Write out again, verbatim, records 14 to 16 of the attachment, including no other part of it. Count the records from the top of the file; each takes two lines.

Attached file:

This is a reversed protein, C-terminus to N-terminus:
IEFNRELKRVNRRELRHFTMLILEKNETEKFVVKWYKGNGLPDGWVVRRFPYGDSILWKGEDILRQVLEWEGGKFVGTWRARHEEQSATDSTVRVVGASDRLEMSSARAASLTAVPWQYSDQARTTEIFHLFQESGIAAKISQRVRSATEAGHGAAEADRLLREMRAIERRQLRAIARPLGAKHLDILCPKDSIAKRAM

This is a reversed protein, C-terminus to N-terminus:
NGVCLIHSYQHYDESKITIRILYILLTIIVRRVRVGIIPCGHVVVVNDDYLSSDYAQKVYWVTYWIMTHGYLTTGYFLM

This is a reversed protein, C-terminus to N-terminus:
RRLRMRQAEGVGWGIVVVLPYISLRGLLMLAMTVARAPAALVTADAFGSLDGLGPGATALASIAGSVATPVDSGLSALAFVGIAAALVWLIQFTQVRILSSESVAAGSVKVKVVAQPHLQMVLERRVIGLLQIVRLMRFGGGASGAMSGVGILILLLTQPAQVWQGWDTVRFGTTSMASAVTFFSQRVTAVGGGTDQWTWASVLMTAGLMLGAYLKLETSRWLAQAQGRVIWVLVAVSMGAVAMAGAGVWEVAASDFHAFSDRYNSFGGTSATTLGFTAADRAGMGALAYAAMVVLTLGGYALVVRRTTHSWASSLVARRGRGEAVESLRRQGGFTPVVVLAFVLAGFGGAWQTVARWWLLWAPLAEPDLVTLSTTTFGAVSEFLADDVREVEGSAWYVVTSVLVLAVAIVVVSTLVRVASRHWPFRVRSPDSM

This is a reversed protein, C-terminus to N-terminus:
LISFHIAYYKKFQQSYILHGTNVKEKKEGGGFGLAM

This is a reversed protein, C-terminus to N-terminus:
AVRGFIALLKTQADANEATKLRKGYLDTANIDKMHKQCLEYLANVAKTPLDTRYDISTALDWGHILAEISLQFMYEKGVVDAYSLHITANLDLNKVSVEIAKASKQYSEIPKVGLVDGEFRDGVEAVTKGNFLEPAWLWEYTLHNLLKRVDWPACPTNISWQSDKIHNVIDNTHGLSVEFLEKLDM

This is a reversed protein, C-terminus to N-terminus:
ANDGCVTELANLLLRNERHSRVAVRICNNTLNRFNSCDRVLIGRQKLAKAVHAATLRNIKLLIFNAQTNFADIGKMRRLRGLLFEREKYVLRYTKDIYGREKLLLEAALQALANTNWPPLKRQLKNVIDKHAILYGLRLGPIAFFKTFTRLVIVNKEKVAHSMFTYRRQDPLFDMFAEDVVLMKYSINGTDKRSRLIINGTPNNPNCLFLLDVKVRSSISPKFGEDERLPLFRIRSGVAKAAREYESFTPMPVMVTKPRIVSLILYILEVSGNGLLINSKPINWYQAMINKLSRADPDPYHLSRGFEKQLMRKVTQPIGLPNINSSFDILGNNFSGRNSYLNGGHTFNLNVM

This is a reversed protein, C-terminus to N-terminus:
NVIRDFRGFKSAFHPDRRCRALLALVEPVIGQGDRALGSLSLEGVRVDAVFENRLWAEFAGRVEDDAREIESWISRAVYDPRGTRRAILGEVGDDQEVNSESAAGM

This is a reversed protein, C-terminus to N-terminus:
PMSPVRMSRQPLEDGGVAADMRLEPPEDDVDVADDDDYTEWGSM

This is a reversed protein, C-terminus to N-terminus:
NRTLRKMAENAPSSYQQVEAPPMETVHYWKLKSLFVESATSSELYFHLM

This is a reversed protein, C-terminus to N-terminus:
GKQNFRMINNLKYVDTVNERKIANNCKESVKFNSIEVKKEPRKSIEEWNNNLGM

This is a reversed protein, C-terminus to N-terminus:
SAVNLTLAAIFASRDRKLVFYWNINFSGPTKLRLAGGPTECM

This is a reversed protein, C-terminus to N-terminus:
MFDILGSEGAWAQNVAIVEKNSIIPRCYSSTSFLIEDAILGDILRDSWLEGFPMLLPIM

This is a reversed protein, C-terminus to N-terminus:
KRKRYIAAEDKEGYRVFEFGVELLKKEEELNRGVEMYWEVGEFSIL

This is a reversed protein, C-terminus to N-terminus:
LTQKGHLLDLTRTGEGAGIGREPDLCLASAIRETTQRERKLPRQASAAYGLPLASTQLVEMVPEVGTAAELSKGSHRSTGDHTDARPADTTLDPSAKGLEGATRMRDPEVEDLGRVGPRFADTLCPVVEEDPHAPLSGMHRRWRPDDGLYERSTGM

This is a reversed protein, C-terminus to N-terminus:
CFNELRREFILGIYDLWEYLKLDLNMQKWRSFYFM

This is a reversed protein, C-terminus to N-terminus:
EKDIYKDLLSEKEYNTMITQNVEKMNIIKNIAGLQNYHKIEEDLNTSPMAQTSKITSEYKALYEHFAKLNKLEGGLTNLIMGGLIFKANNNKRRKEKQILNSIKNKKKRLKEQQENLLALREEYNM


This is a reversed protein, C-terminus to N-terminus:
LTQKGHLLDLTRTGEGAGIGREPDLCLASAIRETTQRERKLPRQASAAYGLPLASTQLVEMVPEVGTAAELSKGSHRSTGDHTDARPADTTLDPSAKGLEGATRMRDPEVEDLGRVGPRFADTLCPVVEEDPHAPLSGMHRRWRPDDGLYERSTGM

This is a reversed protein, C-terminus to N-terminus:
CFNELRREFILGIYDLWEYLKLDLNMQKWRSFYFM

This is a reversed protein, C-terminus to N-terminus:
EKDIYKDLLSEKEYNTMITQNVEKMNIIKNIAGLQNYHKIEEDLNTSPMAQTSKITSEYKALYEHFAKLNKLEGGLTNLIMGGLIFKANNNKRRKEKQILNSIKNKKKRLKEQQENLLALREEYNM